September 20, 2019
The Time is Now to Begin Removing Barriers to Hybrid Energy StoragePLUS Generation
Why StoragePLUS Generation Makes Sense Like PB&J
As energy storage continues its rapid advances in performance and cost, more and more renewable power and thermal generation projects are being planned with fully integrated energy storage. Particularly for wind and solar power, “hybridization” with energy storage turns an otherwise non-dispatchable resource into a far more controllable and ultimately valuable supplier of electricity, capable of reacting to the demands of the electric system. Indeed, storage and renewables are often said to go together like peanut butter and jelly for that reason!
While over 56,000 MW of hybrid storage-plus-generation resources are waiting in line for an interconnection to the electric grid, the surge of market interest in hybrids is moving faster than the evolution of electricity market rules. Much of the challenge of such hybrid resources is that present market rules will represent them as deviations from existing resource types—that is, either as a variable generator that is also dispatchable, or as a storage resource that has onsite fuel. Each formulation brings its own challenges, either by inheriting the constraints from each resource type, or removing salient accommodations for each. In other words, what the electric system sees is not a PB&J sandwich, but rather one piece of jam-spread bread and one piece of peanut butter-spread bread pushed together.
Produced in collaboration with Grid Strategies, our latest report, Enabling Versatility: Allowing Hybrid Resources to Deliver Their Full Value to Customers, assesses barriers to, and proposes solutions for, enabling storage-plus-generation hybrid resource deployment on the electric grid. In addition to providing a set of near-term market reforms to better facilitate hybrid resource interconnection and market participation, the paper also sketches a vision for hybrids to be treated as a fully-integrated single resource in electricity markets, which would be optimal for market operators and participants alike and unlock the full value of hybrids for electric service. Let’s see that PB&J as a sandwich!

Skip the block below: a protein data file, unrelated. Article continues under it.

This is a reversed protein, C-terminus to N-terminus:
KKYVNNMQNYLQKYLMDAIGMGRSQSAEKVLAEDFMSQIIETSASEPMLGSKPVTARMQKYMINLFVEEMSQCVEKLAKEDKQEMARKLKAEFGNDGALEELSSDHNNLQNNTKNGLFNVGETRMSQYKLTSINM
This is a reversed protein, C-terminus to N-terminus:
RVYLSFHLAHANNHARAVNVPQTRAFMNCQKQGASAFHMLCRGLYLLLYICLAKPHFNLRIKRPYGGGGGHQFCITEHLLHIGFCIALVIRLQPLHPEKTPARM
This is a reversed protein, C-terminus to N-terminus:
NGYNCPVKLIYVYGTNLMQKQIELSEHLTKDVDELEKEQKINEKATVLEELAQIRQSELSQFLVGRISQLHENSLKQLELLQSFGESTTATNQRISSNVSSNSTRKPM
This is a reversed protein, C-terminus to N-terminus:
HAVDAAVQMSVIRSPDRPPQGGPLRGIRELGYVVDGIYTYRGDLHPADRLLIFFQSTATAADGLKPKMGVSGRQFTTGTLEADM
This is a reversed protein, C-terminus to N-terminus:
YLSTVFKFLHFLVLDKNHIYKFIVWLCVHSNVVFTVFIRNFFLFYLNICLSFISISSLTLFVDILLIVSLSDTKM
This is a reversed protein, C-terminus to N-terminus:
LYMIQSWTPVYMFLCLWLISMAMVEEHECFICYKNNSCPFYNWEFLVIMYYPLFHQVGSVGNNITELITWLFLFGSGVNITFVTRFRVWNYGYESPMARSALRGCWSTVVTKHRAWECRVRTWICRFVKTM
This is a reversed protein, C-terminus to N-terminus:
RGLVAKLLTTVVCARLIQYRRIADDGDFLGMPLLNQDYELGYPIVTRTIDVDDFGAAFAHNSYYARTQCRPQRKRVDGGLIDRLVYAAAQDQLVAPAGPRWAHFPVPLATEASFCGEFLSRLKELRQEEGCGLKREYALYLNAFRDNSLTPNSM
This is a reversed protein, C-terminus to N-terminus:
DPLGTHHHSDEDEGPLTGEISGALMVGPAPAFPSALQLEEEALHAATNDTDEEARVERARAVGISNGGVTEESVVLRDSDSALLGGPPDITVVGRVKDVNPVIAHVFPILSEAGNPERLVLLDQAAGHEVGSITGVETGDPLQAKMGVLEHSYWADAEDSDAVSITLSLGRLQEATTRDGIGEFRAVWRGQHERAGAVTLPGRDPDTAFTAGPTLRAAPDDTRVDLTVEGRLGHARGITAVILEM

We strongly recommend that regional grid operators and the Federal Energy Regulatory Commission (FERC) begin the process of reform now. Broad groups of market participants are requesting a clearer regulatory framework for hybrids. The rationale underlying FERC’s Order 841, which was focused on removing wholesale market barriers for storage resources, justifies an effort to remove similar barriers for hybrid resources.
We hope that this paper provides a useful starting point for the discussion of needed reforms. And now I’m going to go make myself a PB&J sandwich.